From her name and slyly amused, distinctly un-cheesecakey pose and expressions, I figured that the lovely and talented Linné Nanette Ahlstrand would be that rare beast, the international Playmate.
Color me all wrong. Ms. Ahlstrand was actually born in Chicago, Illinois, the hometown of Playboy and a city from which a substantial number of early and heyday Playmates hailed. The text which accompanied Ms. Ahlstrand’s pictorial alluded to having discovered her on the beach in Los Angeles but it is rich with malarkey and does not even bother to feature an interview with her, so I have my doubts.
The title of her write-up was “The Laziest Girl in Town,” which also lead me to expect to find her of some German or Swedish extraction. The title comes from the song “The Laziest Gal in Town” a Cole Porter tune, which was a longtime staple of Marlene Dietrich’s performing repertoire.
Ms. Dietrich was a famously German-American international treasure who kept on ticking unlike her early celebrity companions such as Joan Crawford and the great Garbo and she had begun to tour live around this time (1958) in addition to continuing to appear in movies.
As an example, she made her biggest pictures after age 35, something like an early model of Meryl Streep. Witness for the Prosecution, Judgment at Nuremberg, and Alfred Hitchcock’s Stage Fright were all made when Marlene was over 40 years old. That is nothing to sneeze at. I have an album on which she sings “The Laziest Girl in Town” and she still has such a wonderful husky strong accent that it sounds like “lay-zeh-est gell een tone.” Love it.
With that in mind, I figured they were establishing with the title of Ms. Ahlstrand’s article a link to Marlene and particularly one of her former screen characters to parallel Ms. Ahlstrand bieng of foreign extraction and languishing in the Western sun. See, Dietrich played diverse roles in her youngest years under Josef von Sternberg but became indelibly known by larger and more modern audiences for portraying a sexy bargirl in the Old West named Frenchy — despite her outrageously strong German accent — in the sweeping frontier film Destry Rides Again (George Marshall, 1939).
The posters for the film claimed that it had “Corralled the greatest cast in cinema history!” Dietrich’s career-making part in Destry Rides Again was parodied by Madeline Kahn, departed queen of all that’s wonderful, in the 1974 Mel Brooks satire Blazing Saddles as the saloon singer Lili Von Schtupp (R.I.P., MK).
Of course all this conjecture came to nothing, like I said, when I realized that Ms. Ahlstrand was from Chicago and not of any exotic blonde overseas extraction. She moved from Chicago to New York to pursue modeling when she was younger, then out to L.A. and environs to dig in to acting in film and television.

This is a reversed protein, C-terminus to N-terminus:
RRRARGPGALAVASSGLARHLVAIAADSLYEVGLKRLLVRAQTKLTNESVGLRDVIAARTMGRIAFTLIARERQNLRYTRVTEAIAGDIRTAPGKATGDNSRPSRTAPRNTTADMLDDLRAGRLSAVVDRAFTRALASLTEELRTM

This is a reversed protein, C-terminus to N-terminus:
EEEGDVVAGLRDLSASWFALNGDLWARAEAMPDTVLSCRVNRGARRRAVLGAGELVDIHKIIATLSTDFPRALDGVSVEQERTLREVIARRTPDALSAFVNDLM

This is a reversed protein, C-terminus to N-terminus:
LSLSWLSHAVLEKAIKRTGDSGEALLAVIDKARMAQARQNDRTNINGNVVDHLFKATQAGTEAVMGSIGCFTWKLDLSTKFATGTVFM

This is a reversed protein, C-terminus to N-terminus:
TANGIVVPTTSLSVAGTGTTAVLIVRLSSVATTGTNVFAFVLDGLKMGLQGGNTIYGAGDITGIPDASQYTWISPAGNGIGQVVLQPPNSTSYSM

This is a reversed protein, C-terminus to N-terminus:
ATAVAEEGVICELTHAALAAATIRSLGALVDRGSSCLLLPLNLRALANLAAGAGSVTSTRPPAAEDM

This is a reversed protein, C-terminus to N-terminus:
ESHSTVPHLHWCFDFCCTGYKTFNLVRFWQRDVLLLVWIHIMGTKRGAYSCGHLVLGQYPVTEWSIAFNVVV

Though Linné was best known by audiences for her work in television as a dispatcher on the program Highway Rescue, she was also in several films throughout the late 50’s and early 60’s, including Senior Prom, Beast from Haunted Cave, and Holiday for Lovers. Her most substantial big screen role was in Herschell Gordon Lewis’s Living Venus, in which she played Diane.
Unlike the gory funfests for which Lewis later became known, Living Venus is more of a biopic. Related to this post, the subject of Living Venus‘s rise-and-fall story is a publisher very much like Hugh Hefner. Jack Norwall, the fictionalized Hef played by Bill Kerwin, starts a magazine called Pagan.
Pagan’s success leads him to leave his loving fiancee and take up with his lovely and talented model, a waitress he discovered while hatching the idea for the magazine. Ms. Ahlstrand does not play the model, but rather the jilted good girl. The model ends up leaving him and killing herself as he becomes increasingly arrogant and tyrannical due to his success, and Norwall comes to realize that being on top was not all he cracked it up to be. But too late, as he has lost for good his fiancee, best friend, and soul.
I’d like to point out that in my opinion the only part of Living Venus that really parallels Hef is Jack Norwall starting a successful nudie mag. Hef did not leave his wife for another woman; quite the opposite actually. So, no.
A little looker, Ms. Ahlstrand was 5’2″ at the time of her appearance in Playboy, which I believe puts her on an equal footing with Kai Brendlinger (bleah) for shortest Playmate until feisty pocket rocket Joni Mattis’s famously not-nude appearance (love her forever) and eventual eclipsement by Sue Williams who at 4’11” at the time of her appearance in 1965 is the pocketiest rocket of them all, aww — that we know of. It’s tough to say for sure because, prior to September of 1959, the Playmates were not required to complete a data sheet. So unless their height came up in the article or their contemporaneous stats appeared in parallel work elsewhere, the math is fuzzy.
Click below for scans of the original article.
Tragically Ms. Ahlstrand died of cancer in January of 1967. She was only 30 years old and had been married less than a year and a half. R.I.P. to such a young talent.
Tags: 1958, Beast From Haunted Cave, biopic, Blazing Saddles, cancer, Cole Porter, Destry Rides Again, film, films, frank bez, Frenchy, Garbo, George Marshall, Girls of Summer, hef, Herschell Gordon Lewis, Highway Rescue, Hitchcock, Holiday for Lovers, hugh hefner, Joan Crawford, Johnny Staccato, joni mattis, Josef von Sternberg, Judgment at Nuremberg, kai brendlinger, Lili von Schtupp, Linné Ahlstrand, Linné Nanette Ahlstrand, little looker, little lookers, Living Venus, LPs, Madeline Kahn, Marlene Dietrich, mel brooks, Miss July, movies, nude magazine, Pagan, playmate, pocket rocket, R.I.P., Senior Prom, singing, Stage Fright, the Girls of Summer, The Laziest Girl In Town, the pictures got smaller, westerns, Witness for the Prosecution